Mr. Speaker, I thank my colleague for his comment and I would say very frankly that the emotional responses which I was attempting to calm people about are related very much to the comments I mentioned earlier, the belief about President Bush's omission or our Prime Minister not going to New York. I had no negative response concerning Canadians of Arabic or Muslim origin.
We have all read about some examples of that. All of us on all sides of the House have made it very clear how utterly unacceptable that is. We are appalled by it. I do believe that these incidents are few and far between. The media has managed to make a big fuss about them, just like the media, if I may make a horizontal shift, made a great fuss about whether or not the perpetrators of this deed came from Canada. That has done a wonderful job of spinning into the American press that Canada has all of these loopholes and difficulties with security when in fact all 19 of the accused perpetrators came from countries other than Canada. None of them came from this country, but this does not seem to get picked up in the press.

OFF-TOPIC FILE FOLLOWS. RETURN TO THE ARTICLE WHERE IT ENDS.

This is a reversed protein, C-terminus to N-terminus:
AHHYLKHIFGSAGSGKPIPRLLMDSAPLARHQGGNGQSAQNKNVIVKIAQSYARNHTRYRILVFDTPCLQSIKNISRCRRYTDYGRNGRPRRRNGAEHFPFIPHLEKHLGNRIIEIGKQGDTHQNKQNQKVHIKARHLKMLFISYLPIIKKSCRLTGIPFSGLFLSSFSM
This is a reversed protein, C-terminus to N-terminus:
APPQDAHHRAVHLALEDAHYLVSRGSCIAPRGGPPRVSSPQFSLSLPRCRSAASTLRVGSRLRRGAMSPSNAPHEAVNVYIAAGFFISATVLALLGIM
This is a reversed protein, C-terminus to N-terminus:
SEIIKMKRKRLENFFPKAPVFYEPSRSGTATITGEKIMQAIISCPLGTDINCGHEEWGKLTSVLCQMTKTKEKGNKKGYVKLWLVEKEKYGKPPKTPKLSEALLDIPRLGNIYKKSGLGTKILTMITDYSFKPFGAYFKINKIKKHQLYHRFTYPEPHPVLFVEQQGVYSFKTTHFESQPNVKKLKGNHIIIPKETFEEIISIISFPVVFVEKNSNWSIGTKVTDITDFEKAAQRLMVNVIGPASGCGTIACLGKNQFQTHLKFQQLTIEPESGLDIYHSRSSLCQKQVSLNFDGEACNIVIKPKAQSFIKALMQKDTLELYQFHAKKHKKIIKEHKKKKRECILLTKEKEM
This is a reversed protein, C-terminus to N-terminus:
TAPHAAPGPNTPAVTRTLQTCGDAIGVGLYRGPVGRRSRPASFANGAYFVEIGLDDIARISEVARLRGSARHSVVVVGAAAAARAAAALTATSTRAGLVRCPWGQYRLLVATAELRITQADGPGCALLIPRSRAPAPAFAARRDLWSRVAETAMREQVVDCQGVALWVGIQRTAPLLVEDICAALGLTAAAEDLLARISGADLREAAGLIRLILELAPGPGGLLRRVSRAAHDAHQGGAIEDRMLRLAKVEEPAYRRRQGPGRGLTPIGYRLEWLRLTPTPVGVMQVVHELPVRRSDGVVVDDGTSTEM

I found that there was total awareness among European colleagues that the perpetrators had either been in the United States or had come from the countries of the parliamentarians with whom I spoke. Europeans do not seem to get their knickers in a knot on these issues the way we Canadians tend to do, and whether that comes from our sense of ourselves needing to gain more confidence I do not know. As has been mentioned by my colleague, it is disappointing to see that kind of coverage enhancing a few incidents.